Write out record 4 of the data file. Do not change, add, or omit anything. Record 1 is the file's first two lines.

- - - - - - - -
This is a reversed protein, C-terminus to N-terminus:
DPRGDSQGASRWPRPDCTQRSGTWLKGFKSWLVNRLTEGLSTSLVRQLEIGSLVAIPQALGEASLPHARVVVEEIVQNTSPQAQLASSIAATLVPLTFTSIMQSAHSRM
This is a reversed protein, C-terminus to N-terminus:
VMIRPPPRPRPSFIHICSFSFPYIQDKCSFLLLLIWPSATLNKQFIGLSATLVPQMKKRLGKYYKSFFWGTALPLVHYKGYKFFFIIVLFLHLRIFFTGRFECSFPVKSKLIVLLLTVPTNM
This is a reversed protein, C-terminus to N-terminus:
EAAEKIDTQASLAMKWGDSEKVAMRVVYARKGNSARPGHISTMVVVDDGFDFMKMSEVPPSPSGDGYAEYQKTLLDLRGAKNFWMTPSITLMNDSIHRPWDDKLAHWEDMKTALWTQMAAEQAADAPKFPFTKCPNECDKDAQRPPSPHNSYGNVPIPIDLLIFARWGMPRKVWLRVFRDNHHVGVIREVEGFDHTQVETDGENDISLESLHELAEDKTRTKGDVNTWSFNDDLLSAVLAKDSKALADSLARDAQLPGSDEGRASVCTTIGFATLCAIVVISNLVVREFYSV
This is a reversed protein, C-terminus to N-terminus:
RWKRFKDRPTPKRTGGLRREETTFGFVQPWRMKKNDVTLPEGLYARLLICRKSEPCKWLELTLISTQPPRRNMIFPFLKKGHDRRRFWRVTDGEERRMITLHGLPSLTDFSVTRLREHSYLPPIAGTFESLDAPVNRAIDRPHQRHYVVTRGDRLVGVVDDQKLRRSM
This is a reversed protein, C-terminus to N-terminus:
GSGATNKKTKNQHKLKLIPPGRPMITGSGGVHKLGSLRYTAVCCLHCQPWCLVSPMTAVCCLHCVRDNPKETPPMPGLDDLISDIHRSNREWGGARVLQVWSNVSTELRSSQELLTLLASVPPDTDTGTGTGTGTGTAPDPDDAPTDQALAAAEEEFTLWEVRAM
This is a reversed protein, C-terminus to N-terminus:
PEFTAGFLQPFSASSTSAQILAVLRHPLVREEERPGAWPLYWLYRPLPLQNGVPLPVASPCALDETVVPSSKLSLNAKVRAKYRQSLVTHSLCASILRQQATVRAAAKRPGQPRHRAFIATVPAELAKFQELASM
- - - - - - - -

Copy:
This is a reversed protein, C-terminus to N-terminus:
RWKRFKDRPTPKRTGGLRREETTFGFVQPWRMKKNDVTLPEGLYARLLICRKSEPCKWLELTLISTQPPRRNMIFPFLKKGHDRRRFWRVTDGEERRMITLHGLPSLTDFSVTRLREHSYLPPIAGTFESLDAPVNRAIDRPHQRHYVVTRGDRLVGVVDDQKLRRSM